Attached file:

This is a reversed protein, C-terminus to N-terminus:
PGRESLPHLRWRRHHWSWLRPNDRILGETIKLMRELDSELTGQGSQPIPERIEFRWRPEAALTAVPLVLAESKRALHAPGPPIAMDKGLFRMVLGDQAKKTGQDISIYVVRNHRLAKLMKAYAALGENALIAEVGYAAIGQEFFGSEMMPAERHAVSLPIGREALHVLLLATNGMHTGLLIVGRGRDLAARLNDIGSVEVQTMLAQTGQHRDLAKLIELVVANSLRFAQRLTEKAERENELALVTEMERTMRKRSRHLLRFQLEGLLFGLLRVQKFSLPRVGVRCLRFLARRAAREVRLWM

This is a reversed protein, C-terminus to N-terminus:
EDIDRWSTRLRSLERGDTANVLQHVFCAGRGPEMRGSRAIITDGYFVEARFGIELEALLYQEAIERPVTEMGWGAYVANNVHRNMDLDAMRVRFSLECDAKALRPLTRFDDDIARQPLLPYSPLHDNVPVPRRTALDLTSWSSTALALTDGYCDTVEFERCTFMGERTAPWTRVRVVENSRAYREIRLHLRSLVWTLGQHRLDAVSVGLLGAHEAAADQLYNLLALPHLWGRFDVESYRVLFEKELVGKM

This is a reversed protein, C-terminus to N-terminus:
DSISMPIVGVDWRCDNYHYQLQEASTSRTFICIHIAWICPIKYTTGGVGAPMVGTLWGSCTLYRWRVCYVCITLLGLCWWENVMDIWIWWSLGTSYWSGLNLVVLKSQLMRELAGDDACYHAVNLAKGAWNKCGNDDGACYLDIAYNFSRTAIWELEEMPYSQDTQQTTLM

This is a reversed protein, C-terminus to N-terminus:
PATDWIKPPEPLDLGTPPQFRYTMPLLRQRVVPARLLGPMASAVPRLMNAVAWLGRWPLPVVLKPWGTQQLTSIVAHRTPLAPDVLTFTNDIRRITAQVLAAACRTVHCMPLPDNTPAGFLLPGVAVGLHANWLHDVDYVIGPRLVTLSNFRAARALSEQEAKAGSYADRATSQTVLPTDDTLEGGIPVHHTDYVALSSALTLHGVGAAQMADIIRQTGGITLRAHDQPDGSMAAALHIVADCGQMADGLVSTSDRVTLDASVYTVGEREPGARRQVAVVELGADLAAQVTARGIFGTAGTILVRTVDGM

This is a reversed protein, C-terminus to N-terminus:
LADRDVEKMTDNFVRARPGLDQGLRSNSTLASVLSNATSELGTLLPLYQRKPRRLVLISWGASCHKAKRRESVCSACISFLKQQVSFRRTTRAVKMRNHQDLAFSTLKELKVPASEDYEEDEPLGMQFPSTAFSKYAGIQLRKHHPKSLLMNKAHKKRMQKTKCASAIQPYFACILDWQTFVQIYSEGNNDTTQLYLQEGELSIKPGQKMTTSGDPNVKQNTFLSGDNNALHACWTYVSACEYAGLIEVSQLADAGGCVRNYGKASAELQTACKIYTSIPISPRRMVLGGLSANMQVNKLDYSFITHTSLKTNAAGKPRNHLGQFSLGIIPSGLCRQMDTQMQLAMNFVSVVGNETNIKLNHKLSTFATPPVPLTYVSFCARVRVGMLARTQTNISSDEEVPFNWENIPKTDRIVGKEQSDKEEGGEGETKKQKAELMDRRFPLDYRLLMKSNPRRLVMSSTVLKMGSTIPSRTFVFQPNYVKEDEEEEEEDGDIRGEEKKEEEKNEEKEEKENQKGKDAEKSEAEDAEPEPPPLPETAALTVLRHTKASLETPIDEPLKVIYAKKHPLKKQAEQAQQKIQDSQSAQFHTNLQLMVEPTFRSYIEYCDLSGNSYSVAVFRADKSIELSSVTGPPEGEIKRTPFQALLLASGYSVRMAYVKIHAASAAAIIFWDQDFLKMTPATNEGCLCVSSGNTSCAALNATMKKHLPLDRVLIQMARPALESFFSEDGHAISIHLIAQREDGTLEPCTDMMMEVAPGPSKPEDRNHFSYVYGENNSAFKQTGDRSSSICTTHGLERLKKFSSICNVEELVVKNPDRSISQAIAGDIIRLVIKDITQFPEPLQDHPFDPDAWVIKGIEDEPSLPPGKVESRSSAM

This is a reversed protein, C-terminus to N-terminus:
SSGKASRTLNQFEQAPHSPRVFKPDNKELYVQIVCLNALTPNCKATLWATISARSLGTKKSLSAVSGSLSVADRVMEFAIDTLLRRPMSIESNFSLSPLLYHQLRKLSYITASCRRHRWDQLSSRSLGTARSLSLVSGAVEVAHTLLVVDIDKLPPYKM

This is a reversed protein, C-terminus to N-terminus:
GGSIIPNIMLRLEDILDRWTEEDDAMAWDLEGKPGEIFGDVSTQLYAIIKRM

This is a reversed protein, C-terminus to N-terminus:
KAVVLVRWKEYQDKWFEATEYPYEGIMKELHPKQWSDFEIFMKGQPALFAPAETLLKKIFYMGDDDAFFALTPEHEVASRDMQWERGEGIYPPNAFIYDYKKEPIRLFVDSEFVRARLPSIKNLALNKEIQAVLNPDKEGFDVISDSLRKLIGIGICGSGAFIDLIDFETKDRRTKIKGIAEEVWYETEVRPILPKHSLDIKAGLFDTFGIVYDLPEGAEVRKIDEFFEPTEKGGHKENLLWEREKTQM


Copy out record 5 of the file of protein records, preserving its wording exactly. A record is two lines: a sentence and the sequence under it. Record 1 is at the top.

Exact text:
This is a reversed protein, C-terminus to N-terminus:
LADRDVEKMTDNFVRARPGLDQGLRSNSTLASVLSNATSELGTLLPLYQRKPRRLVLISWGASCHKAKRRESVCSACISFLKQQVSFRRTTRAVKMRNHQDLAFSTLKELKVPASEDYEEDEPLGMQFPSTAFSKYAGIQLRKHHPKSLLMNKAHKKRMQKTKCASAIQPYFACILDWQTFVQIYSEGNNDTTQLYLQEGELSIKPGQKMTTSGDPNVKQNTFLSGDNNALHACWTYVSACEYAGLIEVSQLADAGGCVRNYGKASAELQTACKIYTSIPISPRRMVLGGLSANMQVNKLDYSFITHTSLKTNAAGKPRNHLGQFSLGIIPSGLCRQMDTQMQLAMNFVSVVGNETNIKLNHKLSTFATPPVPLTYVSFCARVRVGMLARTQTNISSDEEVPFNWENIPKTDRIVGKEQSDKEEGGEGETKKQKAELMDRRFPLDYRLLMKSNPRRLVMSSTVLKMGSTIPSRTFVFQPNYVKEDEEEEEEDGDIRGEEKKEEEKNEEKEEKENQKGKDAEKSEAEDAEPEPPPLPETAALTVLRHTKASLETPIDEPLKVIYAKKHPLKKQAEQAQQKIQDSQSAQFHTNLQLMVEPTFRSYIEYCDLSGNSYSVAVFRADKSIELSSVTGPPEGEIKRTPFQALLLASGYSVRMAYVKIHAASAAAIIFWDQDFLKMTPATNEGCLCVSSGNTSCAALNATMKKHLPLDRVLIQMARPALESFFSEDGHAISIHLIAQREDGTLEPCTDMMMEVAPGPSKPEDRNHFSYVYGENNSAFKQTGDRSSSICTTHGLERLKKFSSICNVEELVVKNPDRSISQAIAGDIIRLVIKDITQFPEPLQDHPFDPDAWVIKGIEDEPSLPPGKVESRSSAM